There's an understanding among parents with small children that sleeping away from home offers it's own set of challenges. Add in a single room with lots of unfamiliar noises and uncontrollable barriers and you may be met with looks of terror. Sleep time is often the break you need at the end of the day; a few precious moments to reset away from the crying of babies or incessant questions from toddlers. Hotel rooms offer none of these respites; hotel rooms trap you all together to cry it out in one large symphony.
I found myself laying on the floor of our hotel room last night, whispering in our son's ear as I stared up at the hems of our dresses and coats, feeling the cool of the tile against my bare shoulder. He often sleeps in the closet when we travel, the doors offering a small barrier against noise--both for him and me. My daughter was snuggled into the provided crib, which we had draped with a blanket on the sides facing the bed, an attempted barrier against visual distractions. One evening as she fell asleep she talked about her "little fort". Though she protested the birdcage-esque covering during her first nap time, that evening when she returned she requested the brown blanket as she bedded down, needing it to complete the ensemble.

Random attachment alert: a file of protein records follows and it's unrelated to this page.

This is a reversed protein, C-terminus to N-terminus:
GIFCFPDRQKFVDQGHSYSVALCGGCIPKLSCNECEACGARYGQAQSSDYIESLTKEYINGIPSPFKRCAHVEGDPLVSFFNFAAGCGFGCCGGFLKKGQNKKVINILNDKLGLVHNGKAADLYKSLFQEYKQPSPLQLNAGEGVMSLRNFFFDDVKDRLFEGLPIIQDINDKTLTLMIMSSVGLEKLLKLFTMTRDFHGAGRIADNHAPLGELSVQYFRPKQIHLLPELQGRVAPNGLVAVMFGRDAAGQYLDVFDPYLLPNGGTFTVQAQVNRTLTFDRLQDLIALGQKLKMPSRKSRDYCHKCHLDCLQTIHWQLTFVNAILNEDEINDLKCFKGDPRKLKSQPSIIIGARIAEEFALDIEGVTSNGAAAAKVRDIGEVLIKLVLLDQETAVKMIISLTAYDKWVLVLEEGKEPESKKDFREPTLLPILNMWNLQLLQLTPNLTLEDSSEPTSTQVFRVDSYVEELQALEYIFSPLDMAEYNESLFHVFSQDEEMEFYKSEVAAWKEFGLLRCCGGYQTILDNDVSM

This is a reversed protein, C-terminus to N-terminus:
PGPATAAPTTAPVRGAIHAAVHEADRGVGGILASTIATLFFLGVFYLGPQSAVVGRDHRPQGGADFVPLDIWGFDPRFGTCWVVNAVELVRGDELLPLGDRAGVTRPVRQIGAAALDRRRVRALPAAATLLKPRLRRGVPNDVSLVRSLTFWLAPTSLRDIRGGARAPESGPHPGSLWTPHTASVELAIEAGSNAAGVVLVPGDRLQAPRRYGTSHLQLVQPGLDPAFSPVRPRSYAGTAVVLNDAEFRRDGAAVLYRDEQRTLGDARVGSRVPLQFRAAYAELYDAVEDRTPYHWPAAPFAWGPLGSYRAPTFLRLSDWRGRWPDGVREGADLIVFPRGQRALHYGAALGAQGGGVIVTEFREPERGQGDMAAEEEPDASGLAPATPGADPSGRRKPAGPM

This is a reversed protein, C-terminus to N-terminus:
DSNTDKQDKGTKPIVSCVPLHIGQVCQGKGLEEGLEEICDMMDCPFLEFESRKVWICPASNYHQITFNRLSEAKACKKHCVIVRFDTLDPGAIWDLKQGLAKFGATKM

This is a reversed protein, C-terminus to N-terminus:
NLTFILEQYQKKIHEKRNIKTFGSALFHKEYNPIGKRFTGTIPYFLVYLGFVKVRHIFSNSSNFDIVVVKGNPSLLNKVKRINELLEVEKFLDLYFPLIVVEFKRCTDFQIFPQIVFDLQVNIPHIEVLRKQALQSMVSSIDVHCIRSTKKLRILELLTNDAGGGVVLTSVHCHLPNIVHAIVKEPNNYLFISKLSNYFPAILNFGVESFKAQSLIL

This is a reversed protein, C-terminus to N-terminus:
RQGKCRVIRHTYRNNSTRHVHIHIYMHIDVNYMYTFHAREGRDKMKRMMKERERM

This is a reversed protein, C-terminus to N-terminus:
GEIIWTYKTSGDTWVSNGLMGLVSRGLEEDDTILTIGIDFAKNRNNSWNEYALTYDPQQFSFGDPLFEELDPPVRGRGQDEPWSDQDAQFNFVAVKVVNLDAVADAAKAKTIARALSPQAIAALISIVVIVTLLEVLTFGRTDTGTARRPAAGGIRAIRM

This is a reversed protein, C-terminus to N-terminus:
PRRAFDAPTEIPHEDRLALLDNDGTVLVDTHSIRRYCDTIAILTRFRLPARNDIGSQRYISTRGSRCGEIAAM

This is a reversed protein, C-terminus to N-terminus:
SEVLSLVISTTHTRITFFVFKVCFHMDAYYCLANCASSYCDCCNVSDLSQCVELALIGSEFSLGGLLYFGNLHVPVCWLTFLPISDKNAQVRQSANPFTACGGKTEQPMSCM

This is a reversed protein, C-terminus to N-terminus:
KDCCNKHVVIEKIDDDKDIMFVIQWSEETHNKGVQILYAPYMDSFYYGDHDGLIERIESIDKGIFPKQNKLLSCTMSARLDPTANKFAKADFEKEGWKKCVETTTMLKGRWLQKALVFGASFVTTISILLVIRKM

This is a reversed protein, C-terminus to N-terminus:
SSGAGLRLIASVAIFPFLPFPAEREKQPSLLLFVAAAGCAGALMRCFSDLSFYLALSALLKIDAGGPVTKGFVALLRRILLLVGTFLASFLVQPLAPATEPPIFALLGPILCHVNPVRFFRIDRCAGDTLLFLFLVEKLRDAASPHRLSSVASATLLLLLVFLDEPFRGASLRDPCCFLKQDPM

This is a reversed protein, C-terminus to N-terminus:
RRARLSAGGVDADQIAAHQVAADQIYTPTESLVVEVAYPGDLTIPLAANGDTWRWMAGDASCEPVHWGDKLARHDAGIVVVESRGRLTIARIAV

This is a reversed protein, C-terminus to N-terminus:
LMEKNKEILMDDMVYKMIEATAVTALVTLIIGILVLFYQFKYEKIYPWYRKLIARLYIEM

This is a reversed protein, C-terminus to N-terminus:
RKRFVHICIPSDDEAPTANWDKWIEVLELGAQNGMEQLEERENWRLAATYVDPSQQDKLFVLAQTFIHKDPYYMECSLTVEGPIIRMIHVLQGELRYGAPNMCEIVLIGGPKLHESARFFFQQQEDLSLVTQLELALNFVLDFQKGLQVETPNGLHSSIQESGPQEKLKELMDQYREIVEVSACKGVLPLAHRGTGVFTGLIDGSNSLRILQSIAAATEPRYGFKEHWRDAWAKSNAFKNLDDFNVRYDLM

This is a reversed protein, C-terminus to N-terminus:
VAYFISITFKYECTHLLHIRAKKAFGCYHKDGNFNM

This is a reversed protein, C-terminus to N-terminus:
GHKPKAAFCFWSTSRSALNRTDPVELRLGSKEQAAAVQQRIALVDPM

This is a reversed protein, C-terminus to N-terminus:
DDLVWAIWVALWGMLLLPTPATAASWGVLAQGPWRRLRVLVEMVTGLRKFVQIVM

Children have a way of bringing you down from whatever semblance of pride you would normally exist within. Lying on floors to awkwardly shush a baby to sleep is only the beginning. I have walked around for hours without realizing I have a waterfall of spit up decorating my front. I have paraded through grocery stores with one child crawling and the other proclaiming each and every detail of our lives to each shopper that passes us by. I have made plans and cancelled them at the last minute, made plans and shown up and then left prematurely, made plans and totally forgotten about them. I have flown on airplanes while covered in vomit, been urinated on more times than I can count, and held chewed up food in my hands for far too long while searching for a place to dispose of it. When you're caring for children, it's what you do.
Two years down, so many (I hope) to go.
Even as these little people take me down a notch every time I get my act together. I can't help but love them. And even as vacation is more exhausting than normal life, it's nice to change things up once in a while: see new places, exist in milder weather, and spend time a bit less distracted by everyday details. This is why falling asleep on a tile floor doesn't bother me as much as it might have two years ago--it's just for a couple days, and then we will be back to normal life.